At this point, Ryan Johnson has done a little bit of everything. From building lugged bikes in college, welding and fabricating tube chassis, suspension, and roll cages for race cars and rock crawlers, to working for brands like Orbea, Ellsworth, and HIA Velo/Allied, Ryan has built up quite the portfolio of experience. But even so, Galaxy Gearworks sort of happened by chance.
After being enlisted to help with the closing of Guru’s Montreal factory, Ryan ended up with the opportunity to buy a large portion of Guru’s remaining metal tubing, tooling, and other bits. That’s essentially how Galaxy Gearworks got its start. After his wife got a new job in Vermont, the family relocated to the north east, and that is where Ryan has set up shop. At this point, it’s a one man operation, and that’s exactly how Ryan likes it. He plans to build full custom bikes, and while he has four “models” on the website, he says he will build anything that anyone wants – mountain, road, cross, gravel, dirt jumper, or otherwise.
This ‘Non’ was shown with the new Trust Performance Message really just as a show piece – which certainly drew plenty of attention. Though it wasn’t long before onlookers noticed the tidy details like the super clean brake hose routing through the frame, right up to the banjo fitting at the rear. Inside there’s a stainless sleeve for the brake line, and it pops out to route along the bottom bracket, but Ryan says he could keep it internal as well.
Because of the custom nature of the builds, the Non can be built as a geared frame, dedicated single speed, fully rigid, etc. This particular bike was built for one of the founders of Competitive Cyclist. The frame will clear up to 29 x 2.4″ tires with 430mm chainstays, and the frame will fit a 100-140mm travel fork depending on the geometry.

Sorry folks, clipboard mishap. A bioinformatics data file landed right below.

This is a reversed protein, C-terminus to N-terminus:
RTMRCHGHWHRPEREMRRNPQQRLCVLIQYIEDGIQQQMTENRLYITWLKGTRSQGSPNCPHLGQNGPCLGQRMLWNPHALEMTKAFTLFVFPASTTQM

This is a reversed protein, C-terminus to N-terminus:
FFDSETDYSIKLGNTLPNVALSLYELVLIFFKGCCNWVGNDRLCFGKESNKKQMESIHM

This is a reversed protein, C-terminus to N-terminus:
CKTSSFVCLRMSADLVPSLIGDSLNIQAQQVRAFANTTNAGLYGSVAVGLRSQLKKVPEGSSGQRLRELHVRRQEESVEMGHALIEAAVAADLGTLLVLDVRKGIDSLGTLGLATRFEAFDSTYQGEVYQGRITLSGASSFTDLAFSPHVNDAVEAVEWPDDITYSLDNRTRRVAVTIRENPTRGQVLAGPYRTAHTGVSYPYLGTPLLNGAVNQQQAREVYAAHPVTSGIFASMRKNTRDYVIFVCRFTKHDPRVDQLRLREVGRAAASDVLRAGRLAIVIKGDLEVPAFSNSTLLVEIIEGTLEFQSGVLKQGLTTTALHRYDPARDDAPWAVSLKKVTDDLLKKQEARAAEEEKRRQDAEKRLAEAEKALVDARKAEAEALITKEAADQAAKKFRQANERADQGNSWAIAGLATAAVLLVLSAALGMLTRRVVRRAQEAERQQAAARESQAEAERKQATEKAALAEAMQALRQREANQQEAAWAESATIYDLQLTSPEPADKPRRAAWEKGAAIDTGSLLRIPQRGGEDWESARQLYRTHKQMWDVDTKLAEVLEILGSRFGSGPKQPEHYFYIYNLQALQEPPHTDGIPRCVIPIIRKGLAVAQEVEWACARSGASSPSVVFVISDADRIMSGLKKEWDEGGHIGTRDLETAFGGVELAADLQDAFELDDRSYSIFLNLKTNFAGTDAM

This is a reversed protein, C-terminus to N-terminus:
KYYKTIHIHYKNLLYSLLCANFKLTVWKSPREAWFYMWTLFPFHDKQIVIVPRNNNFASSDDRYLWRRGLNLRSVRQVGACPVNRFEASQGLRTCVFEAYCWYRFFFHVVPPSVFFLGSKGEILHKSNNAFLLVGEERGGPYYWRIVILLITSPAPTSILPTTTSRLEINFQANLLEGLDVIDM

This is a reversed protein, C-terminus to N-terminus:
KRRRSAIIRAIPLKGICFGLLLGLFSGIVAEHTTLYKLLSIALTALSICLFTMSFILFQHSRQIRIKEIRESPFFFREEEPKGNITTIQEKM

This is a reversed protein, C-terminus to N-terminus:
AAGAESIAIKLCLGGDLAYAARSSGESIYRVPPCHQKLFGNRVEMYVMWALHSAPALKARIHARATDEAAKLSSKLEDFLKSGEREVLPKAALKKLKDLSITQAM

Ryan said that this Gemini Dirt Jumper was built for the Builder’s Ball show, but it’s worth showing here since for me it was one of my favorites of the show. A lot of the bike’s details were built out of necessity – Ryan had a group of parts that he wanted to use, so he had to build around them. That meant creating custom end caps and dropouts to use the 15mm DT Swiss RWS axle up front and the older Chris King hubset with a 20mm front and 10 x 135mm rear. Ryan could have easily used modern parts with their corresponding standards, but as he said, he had a very tight budget for this build so he built the bike around the parts he had available. To me, that’s one of the best parts of custom builds – the creativity needed to make things work that you already have, rather than just assembling a bunch of off the shelf parts.
That, and the unique style from the one piece handlebar/stem, segmented fork, and integrated seat post clamp all combine to create one of the most interesting dirt jumpers that I’ve seen in a while.
Want a Galaxy for yourself? Start by sending Ryan a message to get started – and not The Message. That fork is headed back to Trust Performance…